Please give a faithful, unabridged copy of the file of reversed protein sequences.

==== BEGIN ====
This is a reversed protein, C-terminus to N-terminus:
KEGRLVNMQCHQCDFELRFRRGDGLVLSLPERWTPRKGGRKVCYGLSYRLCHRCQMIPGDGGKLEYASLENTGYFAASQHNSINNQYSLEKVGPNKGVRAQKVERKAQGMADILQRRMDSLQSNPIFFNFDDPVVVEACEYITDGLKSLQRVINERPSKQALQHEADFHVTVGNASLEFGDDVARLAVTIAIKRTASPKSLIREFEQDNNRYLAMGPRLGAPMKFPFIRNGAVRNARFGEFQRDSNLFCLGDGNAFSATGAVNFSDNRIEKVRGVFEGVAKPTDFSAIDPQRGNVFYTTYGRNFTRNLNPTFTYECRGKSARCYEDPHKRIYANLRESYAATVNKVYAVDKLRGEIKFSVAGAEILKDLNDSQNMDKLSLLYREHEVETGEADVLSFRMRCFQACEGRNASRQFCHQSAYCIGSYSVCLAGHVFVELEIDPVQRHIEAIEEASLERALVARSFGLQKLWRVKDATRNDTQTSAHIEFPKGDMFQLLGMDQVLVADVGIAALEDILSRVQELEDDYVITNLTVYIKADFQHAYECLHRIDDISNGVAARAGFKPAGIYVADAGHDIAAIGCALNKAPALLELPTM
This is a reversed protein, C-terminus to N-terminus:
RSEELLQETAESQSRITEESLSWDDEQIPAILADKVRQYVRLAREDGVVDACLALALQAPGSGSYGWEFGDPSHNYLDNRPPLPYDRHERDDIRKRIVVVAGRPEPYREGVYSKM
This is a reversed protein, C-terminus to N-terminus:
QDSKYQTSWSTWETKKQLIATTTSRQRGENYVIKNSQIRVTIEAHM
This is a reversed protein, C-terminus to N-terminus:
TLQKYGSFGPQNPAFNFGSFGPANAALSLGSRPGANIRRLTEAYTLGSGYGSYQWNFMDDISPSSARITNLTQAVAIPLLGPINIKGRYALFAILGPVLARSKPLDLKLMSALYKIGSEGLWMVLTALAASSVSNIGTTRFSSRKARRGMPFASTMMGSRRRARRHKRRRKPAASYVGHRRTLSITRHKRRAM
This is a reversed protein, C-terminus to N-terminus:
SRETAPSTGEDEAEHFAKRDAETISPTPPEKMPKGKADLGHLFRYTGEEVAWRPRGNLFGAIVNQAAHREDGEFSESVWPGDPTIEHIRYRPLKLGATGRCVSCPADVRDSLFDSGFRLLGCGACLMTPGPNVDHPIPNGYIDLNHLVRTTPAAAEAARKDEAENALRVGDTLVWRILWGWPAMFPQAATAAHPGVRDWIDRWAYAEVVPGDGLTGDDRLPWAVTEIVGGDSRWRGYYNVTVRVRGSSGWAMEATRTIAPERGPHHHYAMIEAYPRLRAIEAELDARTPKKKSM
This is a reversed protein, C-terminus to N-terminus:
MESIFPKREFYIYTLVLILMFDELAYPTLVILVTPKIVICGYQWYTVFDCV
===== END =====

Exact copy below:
This is a reversed protein, C-terminus to N-terminus:
KEGRLVNMQCHQCDFELRFRRGDGLVLSLPERWTPRKGGRKVCYGLSYRLCHRCQMIPGDGGKLEYASLENTGYFAASQHNSINNQYSLEKVGPNKGVRAQKVERKAQGMADILQRRMDSLQSNPIFFNFDDPVVVEACEYITDGLKSLQRVINERPSKQALQHEADFHVTVGNASLEFGDDVARLAVTIAIKRTASPKSLIREFEQDNNRYLAMGPRLGAPMKFPFIRNGAVRNARFGEFQRDSNLFCLGDGNAFSATGAVNFSDNRIEKVRGVFEGVAKPTDFSAIDPQRGNVFYTTYGRNFTRNLNPTFTYECRGKSARCYEDPHKRIYANLRESYAATVNKVYAVDKLRGEIKFSVAGAEILKDLNDSQNMDKLSLLYREHEVETGEADVLSFRMRCFQACEGRNASRQFCHQSAYCIGSYSVCLAGHVFVELEIDPVQRHIEAIEEASLERALVARSFGLQKLWRVKDATRNDTQTSAHIEFPKGDMFQLLGMDQVLVADVGIAALEDILSRVQELEDDYVITNLTVYIKADFQHAYECLHRIDDISNGVAARAGFKPAGIYVADAGHDIAAIGCALNKAPALLELPTM
This is a reversed protein, C-terminus to N-terminus:
RSEELLQETAESQSRITEESLSWDDEQIPAILADKVRQYVRLAREDGVVDACLALALQAPGSGSYGWEFGDPSHNYLDNRPPLPYDRHERDDIRKRIVVVAGRPEPYREGVYSKM
This is a reversed protein, C-terminus to N-terminus:
QDSKYQTSWSTWETKKQLIATTTSRQRGENYVIKNSQIRVTIEAHM
This is a reversed protein, C-terminus to N-terminus:
TLQKYGSFGPQNPAFNFGSFGPANAALSLGSRPGANIRRLTEAYTLGSGYGSYQWNFMDDISPSSARITNLTQAVAIPLLGPINIKGRYALFAILGPVLARSKPLDLKLMSALYKIGSEGLWMVLTALAASSVSNIGTTRFSSRKARRGMPFASTMMGSRRRARRHKRRRKPAASYVGHRRTLSITRHKRRAM
This is a reversed protein, C-terminus to N-terminus:
SRETAPSTGEDEAEHFAKRDAETISPTPPEKMPKGKADLGHLFRYTGEEVAWRPRGNLFGAIVNQAAHREDGEFSESVWPGDPTIEHIRYRPLKLGATGRCVSCPADVRDSLFDSGFRLLGCGACLMTPGPNVDHPIPNGYIDLNHLVRTTPAAAEAARKDEAENALRVGDTLVWRILWGWPAMFPQAATAAHPGVRDWIDRWAYAEVVPGDGLTGDDRLPWAVTEIVGGDSRWRGYYNVTVRVRGSSGWAMEATRTIAPERGPHHHYAMIEAYPRLRAIEAELDARTPKKKSM
This is a reversed protein, C-terminus to N-terminus:
MESIFPKREFYIYTLVLILMFDELAYPTLVILVTPKIVICGYQWYTVFDCV